We’ve reached the tipping point. Many of you will buy 64-bit versions of Vista on your new computers from now on, and almost all of you will buy a 64-bit version of Windows 7. Here’s Microsoft’s description of what that means, and here’s an article boosting the 64-bit version of Windows 7.
I wish I could tell you what that means in plain English. I don’t really know. It has to do with the amount of memory that the operating system can use and how it moves the bits around in microhyperspace. Possibly not “microhyperspace.” Some geeky word like that.
- The maximum amount of memory that a 32-bit Windows XP or Vista computer can use is 4Gb.
- The 64-bit versions of Vista and Windows 7 start to come alive at 4Gb and the maximum amount they can handle is a really, really large number. (I just looked it up in Wikipedia. A 64-bit CPU can address up to 17.2 billion gigabytes of memory. That seems like a high enough ceiling for a while.)
Intel’s Core 2 Duo processors and later models are all capable of running a 64-bit operating system, but few of you have purchased one. That’s about to change. The stores are stocking computers on the shelves with 64-bit versions of Vista and generous amounts of memory – 6Gb and more on discount home machines. Memory is so cheap that I recommend 4Gb of RAM on all new computers, and you won’t regret having more, especially a couple of years from now when programs have become even bigger and we’re doing more with our computers than ever before.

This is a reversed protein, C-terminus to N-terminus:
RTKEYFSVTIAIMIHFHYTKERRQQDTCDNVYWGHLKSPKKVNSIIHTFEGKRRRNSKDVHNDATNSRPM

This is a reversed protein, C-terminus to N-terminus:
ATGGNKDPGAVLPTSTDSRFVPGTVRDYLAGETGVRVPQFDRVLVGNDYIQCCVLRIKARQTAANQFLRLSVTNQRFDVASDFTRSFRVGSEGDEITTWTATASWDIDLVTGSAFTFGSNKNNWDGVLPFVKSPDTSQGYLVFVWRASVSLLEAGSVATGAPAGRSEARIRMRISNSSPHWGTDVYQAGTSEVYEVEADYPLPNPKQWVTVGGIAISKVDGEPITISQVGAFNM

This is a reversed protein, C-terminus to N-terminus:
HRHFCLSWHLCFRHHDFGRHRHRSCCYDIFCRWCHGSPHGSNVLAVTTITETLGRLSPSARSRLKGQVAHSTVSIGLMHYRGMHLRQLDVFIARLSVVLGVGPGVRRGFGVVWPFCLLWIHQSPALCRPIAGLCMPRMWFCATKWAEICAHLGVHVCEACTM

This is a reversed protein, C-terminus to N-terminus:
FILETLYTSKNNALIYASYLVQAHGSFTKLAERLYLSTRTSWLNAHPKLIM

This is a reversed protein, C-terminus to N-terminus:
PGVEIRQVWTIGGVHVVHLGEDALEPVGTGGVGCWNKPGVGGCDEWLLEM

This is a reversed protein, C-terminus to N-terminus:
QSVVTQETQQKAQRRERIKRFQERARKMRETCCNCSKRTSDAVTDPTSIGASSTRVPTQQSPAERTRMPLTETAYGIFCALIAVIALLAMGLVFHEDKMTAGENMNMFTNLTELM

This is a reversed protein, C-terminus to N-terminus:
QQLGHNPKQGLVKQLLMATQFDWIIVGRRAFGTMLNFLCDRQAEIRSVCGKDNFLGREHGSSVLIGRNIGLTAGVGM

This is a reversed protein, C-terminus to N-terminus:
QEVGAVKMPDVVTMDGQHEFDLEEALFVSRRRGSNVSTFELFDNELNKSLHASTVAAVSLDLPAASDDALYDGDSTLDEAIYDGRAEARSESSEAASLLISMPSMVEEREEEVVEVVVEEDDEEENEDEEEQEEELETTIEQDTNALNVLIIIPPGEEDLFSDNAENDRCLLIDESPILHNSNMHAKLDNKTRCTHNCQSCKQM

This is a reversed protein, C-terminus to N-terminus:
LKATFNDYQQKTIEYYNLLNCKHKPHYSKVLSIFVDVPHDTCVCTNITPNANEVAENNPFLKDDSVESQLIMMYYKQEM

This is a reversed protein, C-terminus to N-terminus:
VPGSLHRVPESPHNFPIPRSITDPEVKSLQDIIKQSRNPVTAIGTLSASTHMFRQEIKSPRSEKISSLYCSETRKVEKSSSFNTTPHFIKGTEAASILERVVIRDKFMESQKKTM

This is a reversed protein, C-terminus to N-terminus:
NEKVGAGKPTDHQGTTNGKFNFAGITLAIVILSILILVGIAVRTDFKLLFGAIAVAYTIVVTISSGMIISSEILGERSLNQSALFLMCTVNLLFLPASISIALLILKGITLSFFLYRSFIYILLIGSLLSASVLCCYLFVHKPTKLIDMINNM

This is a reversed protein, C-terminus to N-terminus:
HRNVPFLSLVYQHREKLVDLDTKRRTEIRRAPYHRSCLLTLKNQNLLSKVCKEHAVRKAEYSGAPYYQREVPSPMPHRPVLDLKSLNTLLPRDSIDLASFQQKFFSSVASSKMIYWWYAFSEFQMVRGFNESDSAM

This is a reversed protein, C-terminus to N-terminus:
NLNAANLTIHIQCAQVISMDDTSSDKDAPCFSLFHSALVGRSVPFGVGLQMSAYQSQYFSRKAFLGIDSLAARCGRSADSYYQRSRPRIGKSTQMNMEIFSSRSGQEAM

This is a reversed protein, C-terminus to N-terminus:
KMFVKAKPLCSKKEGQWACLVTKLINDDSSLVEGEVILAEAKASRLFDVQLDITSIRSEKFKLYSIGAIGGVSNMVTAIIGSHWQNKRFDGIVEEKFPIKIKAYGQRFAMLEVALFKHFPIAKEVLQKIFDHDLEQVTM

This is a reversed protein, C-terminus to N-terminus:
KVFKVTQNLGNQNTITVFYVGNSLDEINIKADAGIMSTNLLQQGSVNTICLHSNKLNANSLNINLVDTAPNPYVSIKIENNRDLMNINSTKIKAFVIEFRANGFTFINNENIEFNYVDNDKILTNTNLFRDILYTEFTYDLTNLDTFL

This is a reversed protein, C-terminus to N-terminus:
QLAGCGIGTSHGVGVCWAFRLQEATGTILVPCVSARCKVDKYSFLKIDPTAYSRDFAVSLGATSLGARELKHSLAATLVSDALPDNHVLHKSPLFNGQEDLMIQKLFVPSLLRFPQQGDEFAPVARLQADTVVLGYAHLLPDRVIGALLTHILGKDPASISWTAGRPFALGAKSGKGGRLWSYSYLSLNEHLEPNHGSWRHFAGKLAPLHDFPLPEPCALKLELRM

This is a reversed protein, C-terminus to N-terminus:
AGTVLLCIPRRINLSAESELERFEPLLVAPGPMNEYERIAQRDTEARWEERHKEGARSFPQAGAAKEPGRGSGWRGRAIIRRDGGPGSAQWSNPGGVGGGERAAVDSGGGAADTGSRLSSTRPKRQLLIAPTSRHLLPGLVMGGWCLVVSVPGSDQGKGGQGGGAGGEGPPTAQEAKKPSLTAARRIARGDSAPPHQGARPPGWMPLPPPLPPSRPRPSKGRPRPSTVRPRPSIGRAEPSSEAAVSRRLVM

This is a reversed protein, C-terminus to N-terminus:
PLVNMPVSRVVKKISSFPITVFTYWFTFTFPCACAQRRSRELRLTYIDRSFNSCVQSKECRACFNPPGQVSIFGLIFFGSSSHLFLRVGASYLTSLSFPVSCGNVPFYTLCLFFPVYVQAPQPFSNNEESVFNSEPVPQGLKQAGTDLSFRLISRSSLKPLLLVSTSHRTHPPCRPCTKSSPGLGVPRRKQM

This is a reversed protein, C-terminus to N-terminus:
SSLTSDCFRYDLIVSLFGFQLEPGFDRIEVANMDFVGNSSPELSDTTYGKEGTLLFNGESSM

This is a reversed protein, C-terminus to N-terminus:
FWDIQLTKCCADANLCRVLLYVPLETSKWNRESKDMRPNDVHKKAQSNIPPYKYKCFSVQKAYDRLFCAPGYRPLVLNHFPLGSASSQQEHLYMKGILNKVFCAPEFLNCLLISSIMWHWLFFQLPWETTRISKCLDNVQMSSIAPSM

The effect on speed and responsiveness is not enormous, not at first. People who do video editing, hardcore photo work, or who run many programs concurrently will notice a difference right away. The software developers are writing versions of their programs that are optimized for 64-bit systems, where the difference will be more pronounced. Buying a 64-bit system will make your computer a little more future-proof.
Almost all software will run seamlessly on your 64-bit computer. The 64-bit versions of Windows do technical magic to run 32-bit programs in such a way that they don’t notice the difference. There will be some compatibility problems with older programs (I saw a comment that said programs built on the JET database will not run, and there are likely to be others), and developers are still playing catch-up on some current programs – Adobe’s Flash player does not run in the 64-bit Internet Explorer browser, for example. I expect most of those problems to be ironed out before Windows 7 appears in October.
There will be issues with hardware, since each piece of hardware needs a driver specifically written for a 64-bit operating system. Some old hardware just won’t work. There will be printers that won’t print, scanners that won’t scan, and I won’t have any answer. That won’t be as much of a problem as it sounds. Manufacturers can see this coming and 64-bit drivers are appearing left and right, for old and new devices alike. The odds are getting better that your hardware will just work when you plug it in.
In October this will still seem a little mysterious. Two years from now, 64-bit systems will be the norm. If you want to buy a system that will still seem speedy and state-of-the-art in a few years, get a 64-bit computer, stuff it full of memory, and expect a few bumps in the road before everything is working perfectly.
If you’re buying a computer for your office, move a little more slowly and check out your line-of-business software and the hardware you can’t live without before you jump in.